Inspired by the works of Eugene J. Carpenter, John Kistler of Minneapolis has become a scholar on his life and has worked directly on projects that Carpenter himself worked on generations before. Here, he shares with readers a few details of the celebrated business man’s life and the achievements he made in Minnesota.
John Kistler of Minneapolis is a preservation activist who frequently gets involved in local projects to help save and improve historical architecture. Many historic properties around the city have been slated for demolition in recent years to make room for new developments, but, with the help of Kistler, many have been restored to their former glory.
The mid to late 19th century was a historically significant time period for architecture in the state as great wealth was used to construct magnificent building projects, mostly in mansions and professional buildings. Over the years, many of these historic houses have been destroyed, unfortunately causing cities like Minneapolis to lose much of their vintage charm and character. Preservationists like John Kistler of Minneapolis oversee restoration projects or else personally finance efforts to restore historic properties.
“Many of these historic properties are like windows into our distant past and the lives of those who built the cities we live in today,” says John Kistler of Minneapolis. “When they’re gone, we lose those pieces of our history that used to stand so proudly among the earliest downtown buildings.”
Besides helping to restore the Oakland apartments in town, John Kistler of Minneapolis oversaw the restoration of the Eugene J. Carpenter house. Exploring his life and learning about his historical significance in the city during the project, Kistler quickly became a scholar on his life.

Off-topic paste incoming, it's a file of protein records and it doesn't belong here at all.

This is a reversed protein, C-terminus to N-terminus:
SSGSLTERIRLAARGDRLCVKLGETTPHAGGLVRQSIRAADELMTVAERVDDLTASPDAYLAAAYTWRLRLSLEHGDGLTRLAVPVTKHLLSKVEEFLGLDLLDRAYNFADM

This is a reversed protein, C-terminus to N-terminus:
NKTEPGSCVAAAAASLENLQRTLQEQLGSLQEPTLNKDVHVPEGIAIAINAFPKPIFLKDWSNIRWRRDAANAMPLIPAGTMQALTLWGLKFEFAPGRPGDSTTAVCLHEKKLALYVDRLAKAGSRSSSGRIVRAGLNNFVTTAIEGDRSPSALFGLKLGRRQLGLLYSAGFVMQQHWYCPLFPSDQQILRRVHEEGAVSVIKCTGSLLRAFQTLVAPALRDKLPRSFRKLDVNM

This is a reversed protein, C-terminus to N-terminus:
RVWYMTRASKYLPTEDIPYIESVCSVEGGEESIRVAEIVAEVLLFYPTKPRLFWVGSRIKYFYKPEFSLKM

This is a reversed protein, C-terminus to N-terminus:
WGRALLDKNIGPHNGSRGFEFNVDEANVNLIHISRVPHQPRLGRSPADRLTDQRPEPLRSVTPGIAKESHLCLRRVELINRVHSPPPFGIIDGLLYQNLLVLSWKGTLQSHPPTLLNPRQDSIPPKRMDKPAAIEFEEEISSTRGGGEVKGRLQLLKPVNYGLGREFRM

“The Eugene J. Carpenter house is one of the most impressive homes in town, and it would have been a truly significant loss had the demolition proceeded,” says John Kistler of Minneapolis. “He was a significant leader in our city whose architectural taste had an impact on future buildings in town.”
Eugene Carpenter and his wife Merrette Lamb came from lumber milling families and together were owners of the Carpenter-Lamb Lumber Co. in Minneapolis. Their business helped fuel a local industry that boomed across the state and beyond. He purchased his mansion in 1905, originally built by famed architect C.M Douglas, and began drawing up plans to turn the 17,000 square-foot Victorian style house into a Georgian Revival. The task was a tremendous undertaking but was successfully completed soon after, the charming style Carpenter commissioned still visible today thanks to preservation efforts.
“Eugene J. Carpenter was also a patron of the arts,” says John Kistler. “Among other notable achievements, Carpenter was an instrumental component in establishing the Minneapolis Institute of the Arts.”
The Minneapolis Institute of the Arts boasts one of the most robust art collections in the state, consisting of more than 90,000 works of art that represent 5,000 years of world history. Over the years, it has hosted many programs for local residents to enjoy or participate in art while educating themselves on thousands of years of world heritage.
“Eugene J. Carpenter was one of the most impressive and active citizens our city has ever known, and the work he undertook and the projects he started live on today, demonstrating his high importance to Minnesota,” says John Kistler of Minneapolis.